Exploration of the unconscious – 1

Analysis in psychosynthesis

“We have recognised that in order really to know ourselves it is not enough to make an inventory of the elements that form our conscious being. An extensive exploration of the vast regions of our unconscious must also be undertaken.”
Assagioli, 1965, (p. 21)

Two key considerations should be highlighted in the way Psychosynthesis approaches the exploration of the unconscious:

  • the analysis should be fractional, e. carried out at intervals, both in the broader context of the whole psychosynthesis process, and during individual sessions (only part of the session should be dedicated to the analysis of the unconscious);
  • the analysis must be integral: this does not at all mean that the personality must be analysed completely and totally in a quantitative sense. The analysis of the unconscious is conducted exclusively in function of the therapeutic aims that are being pursued. Furthermore, such analysis, and this was a very important point for Assagioli (cit. in Caldironi, 2004, p. 70), should only be carried out when there is a block, a difficulty. Therefore, when we speak of “integral” analysis we are referring to the inclusive quality of this exploration which encompasses all aspects of the psyche: consciousness as well as all three levels of the unconscious (lower, middle and higher).

In his reflections on this subject, Assagioli noted that in all of us there exist psychic formations that are partly conscious and partly unconscious – drawing on the metaphor of the iceberg or the lotus plant where only a small portion of the whole is visible on the surface – he wrote (Assagioli, 2022):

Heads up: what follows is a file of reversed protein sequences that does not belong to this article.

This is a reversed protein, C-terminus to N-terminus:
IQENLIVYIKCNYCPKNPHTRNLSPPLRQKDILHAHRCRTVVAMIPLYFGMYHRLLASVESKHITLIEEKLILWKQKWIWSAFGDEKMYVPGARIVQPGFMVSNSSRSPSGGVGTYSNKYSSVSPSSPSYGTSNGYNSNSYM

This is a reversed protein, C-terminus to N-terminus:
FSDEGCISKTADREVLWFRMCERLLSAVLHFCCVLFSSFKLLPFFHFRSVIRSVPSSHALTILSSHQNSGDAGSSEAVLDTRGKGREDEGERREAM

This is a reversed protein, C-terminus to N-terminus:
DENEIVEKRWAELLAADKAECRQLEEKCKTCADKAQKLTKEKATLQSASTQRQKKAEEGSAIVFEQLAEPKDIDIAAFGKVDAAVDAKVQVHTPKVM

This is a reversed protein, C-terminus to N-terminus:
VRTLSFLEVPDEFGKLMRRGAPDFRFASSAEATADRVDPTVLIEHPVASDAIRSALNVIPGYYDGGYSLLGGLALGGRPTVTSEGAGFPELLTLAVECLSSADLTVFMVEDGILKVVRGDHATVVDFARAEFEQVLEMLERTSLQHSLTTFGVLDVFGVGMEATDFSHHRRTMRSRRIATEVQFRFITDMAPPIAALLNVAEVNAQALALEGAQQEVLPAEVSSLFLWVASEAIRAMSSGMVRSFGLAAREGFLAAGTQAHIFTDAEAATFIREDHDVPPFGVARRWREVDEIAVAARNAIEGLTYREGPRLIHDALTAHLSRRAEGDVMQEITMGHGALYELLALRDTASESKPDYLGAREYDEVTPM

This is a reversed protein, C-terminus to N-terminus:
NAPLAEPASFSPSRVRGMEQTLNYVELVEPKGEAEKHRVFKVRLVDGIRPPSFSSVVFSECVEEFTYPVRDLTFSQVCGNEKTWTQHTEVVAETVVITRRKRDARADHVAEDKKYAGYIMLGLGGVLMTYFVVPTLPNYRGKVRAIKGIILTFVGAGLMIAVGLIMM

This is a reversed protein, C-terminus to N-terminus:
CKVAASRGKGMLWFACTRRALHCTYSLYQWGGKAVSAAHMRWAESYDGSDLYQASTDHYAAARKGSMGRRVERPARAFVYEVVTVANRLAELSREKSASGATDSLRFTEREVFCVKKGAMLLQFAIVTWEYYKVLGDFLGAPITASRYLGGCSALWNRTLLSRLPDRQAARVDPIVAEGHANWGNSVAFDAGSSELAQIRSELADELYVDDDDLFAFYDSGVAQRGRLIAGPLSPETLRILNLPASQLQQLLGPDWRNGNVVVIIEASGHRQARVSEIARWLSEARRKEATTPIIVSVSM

“We ignore the origin, the causes of many of our ideas, beliefs, moods, impulses; we see, so to speak, the product already formed. We have philosophical, religious, political conceptions; given attitudes towards others, impulses to do certain things. We are aware of this; but their true causes elude us, they have roots in the depths of our being. This is enough to demonstrate the practical, vital importance of the study of the unconscious. If we do not want to be tossed around like puppets moved by invisible threads, if we want to be aware of how and why we think and act in certain ways, we must engage in a deep, courageous examination of this dark region within us.”

Assagioli thought that, first of all, it was necessary to “penetrate courageously into the pit of our lower unconscious in order to discover the dark forces that ensnare and menace us; the “phantasms”, the ancestral and childish images that obsess or silently dominate us, the fears that paralyse us, the conflicts that waste our energies” (Assagioli, 1965, p. 21).

But, in psychosynthesis, we do not limit ourselves to investigating the depths of the psyche, the lower unconscious, the suffering parts of the individual. As said, analysis in Psychosynthesis has a more integral character and includes also the exploration of the healthy and finer parts of the person, the recognition of the transpersonal aspects of the human soul. Thanks to this exploration “one discovers the deepest and truest vocations, the higher elements of the psyche striving to manifest and which, not infrequently, are rejected out of misunderstanding, preconceptions or fear.”

“There is in each of us a quantity of unspoken higher (superconscious) elements that are ready to blossom in joy and beauty. This is the luminous aspect contrasted with the shadow of the lower unconscious. Those elements must not only be found, recognised and affirmed, but helped to develop and manifest themselves for our own good and that of others” (Assagioli, 2022).

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